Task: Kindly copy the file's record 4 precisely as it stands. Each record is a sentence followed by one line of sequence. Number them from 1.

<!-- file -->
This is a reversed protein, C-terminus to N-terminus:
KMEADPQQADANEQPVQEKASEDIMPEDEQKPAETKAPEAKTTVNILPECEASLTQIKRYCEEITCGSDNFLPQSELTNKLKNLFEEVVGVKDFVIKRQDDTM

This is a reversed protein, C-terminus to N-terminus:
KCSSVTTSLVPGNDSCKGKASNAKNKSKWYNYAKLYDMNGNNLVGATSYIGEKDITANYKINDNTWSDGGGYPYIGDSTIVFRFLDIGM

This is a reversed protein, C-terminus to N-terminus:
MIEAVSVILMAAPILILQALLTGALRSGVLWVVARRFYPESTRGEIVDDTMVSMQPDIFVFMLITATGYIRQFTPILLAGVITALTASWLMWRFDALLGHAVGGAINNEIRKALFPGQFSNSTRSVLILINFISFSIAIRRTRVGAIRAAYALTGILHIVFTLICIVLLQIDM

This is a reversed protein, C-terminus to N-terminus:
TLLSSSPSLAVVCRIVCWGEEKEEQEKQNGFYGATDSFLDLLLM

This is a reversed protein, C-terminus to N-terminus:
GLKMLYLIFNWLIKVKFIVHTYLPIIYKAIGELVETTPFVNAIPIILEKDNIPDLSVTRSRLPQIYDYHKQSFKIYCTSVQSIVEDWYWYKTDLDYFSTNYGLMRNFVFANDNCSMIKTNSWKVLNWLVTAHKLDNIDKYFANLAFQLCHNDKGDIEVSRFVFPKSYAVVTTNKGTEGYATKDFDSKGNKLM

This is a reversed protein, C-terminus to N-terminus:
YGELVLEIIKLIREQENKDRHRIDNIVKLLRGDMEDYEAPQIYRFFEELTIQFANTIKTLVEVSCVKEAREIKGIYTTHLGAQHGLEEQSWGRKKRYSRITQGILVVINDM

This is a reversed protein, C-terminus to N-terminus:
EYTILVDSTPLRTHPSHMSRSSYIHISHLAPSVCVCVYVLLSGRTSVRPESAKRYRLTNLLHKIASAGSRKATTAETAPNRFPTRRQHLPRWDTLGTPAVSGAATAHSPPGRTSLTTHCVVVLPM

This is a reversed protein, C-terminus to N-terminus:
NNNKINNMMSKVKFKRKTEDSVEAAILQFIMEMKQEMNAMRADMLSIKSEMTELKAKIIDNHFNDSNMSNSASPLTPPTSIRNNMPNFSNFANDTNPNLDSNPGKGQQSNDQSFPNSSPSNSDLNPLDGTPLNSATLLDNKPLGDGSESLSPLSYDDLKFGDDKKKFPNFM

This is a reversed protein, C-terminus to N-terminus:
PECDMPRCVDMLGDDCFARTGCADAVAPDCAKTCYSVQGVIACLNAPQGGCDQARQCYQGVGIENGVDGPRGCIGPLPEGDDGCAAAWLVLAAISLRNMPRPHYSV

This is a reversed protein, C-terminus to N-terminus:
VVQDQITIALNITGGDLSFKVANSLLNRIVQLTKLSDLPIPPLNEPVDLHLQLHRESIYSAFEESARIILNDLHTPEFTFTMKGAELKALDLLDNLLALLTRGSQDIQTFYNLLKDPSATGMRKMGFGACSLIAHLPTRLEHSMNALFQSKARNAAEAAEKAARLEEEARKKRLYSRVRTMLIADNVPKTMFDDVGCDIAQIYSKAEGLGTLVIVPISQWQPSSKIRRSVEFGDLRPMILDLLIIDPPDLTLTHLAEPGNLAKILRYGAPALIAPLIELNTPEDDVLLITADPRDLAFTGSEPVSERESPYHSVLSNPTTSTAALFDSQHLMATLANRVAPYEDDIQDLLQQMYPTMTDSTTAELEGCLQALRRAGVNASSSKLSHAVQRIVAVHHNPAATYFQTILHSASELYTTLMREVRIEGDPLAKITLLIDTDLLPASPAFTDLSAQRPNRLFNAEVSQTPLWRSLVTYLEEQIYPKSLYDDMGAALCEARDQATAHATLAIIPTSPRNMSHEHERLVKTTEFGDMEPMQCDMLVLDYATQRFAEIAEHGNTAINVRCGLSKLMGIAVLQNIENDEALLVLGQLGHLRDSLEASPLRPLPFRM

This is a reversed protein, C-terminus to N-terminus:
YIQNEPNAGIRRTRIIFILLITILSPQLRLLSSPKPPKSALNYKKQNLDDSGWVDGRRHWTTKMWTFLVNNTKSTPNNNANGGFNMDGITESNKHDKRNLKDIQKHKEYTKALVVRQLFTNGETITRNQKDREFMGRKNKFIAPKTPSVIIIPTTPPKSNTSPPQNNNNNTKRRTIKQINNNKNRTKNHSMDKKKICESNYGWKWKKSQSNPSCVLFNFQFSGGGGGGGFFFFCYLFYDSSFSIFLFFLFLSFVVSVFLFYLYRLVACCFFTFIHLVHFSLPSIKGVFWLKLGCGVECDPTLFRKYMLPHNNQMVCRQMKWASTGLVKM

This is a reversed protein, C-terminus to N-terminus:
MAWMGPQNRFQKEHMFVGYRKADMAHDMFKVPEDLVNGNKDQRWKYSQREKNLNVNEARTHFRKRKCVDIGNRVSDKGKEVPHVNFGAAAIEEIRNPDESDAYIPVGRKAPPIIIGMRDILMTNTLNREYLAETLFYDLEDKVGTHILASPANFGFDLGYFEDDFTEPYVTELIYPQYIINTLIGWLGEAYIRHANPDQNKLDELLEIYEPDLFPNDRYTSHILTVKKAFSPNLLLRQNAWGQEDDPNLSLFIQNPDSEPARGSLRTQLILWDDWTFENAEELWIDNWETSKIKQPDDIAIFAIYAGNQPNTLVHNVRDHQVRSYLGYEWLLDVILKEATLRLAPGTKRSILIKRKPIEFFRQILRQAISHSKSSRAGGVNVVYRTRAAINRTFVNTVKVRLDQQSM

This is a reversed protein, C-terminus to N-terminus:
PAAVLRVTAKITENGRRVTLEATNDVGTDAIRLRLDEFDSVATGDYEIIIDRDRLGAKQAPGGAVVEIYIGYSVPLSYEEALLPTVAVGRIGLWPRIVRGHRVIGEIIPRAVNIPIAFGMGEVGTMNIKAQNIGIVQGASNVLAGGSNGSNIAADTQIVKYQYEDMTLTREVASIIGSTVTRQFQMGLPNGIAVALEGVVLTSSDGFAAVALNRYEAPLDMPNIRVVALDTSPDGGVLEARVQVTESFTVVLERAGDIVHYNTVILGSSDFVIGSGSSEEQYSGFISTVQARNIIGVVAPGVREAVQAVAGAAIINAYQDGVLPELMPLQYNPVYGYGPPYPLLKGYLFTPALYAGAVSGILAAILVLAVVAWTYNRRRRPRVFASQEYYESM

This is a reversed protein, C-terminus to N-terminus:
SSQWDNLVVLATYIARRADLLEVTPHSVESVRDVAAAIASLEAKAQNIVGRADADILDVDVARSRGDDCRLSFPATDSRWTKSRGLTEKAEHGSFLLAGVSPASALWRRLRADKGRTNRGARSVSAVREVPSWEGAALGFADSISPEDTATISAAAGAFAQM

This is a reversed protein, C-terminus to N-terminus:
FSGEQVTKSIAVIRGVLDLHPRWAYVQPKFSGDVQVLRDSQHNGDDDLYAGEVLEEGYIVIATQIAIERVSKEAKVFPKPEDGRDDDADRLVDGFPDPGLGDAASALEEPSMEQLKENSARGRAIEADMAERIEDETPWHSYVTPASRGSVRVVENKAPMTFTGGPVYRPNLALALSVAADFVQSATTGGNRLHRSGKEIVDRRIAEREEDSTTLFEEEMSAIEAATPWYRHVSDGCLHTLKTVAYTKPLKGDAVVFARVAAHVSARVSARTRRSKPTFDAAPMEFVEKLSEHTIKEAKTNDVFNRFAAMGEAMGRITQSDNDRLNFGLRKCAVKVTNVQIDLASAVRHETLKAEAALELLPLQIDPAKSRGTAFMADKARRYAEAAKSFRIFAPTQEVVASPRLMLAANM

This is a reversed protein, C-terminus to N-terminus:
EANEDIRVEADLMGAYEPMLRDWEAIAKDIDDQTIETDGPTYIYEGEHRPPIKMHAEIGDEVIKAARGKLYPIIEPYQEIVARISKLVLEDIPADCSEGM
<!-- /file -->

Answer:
This is a reversed protein, C-terminus to N-terminus:
TLLSSSPSLAVVCRIVCWGEEKEEQEKQNGFYGATDSFLDLLLM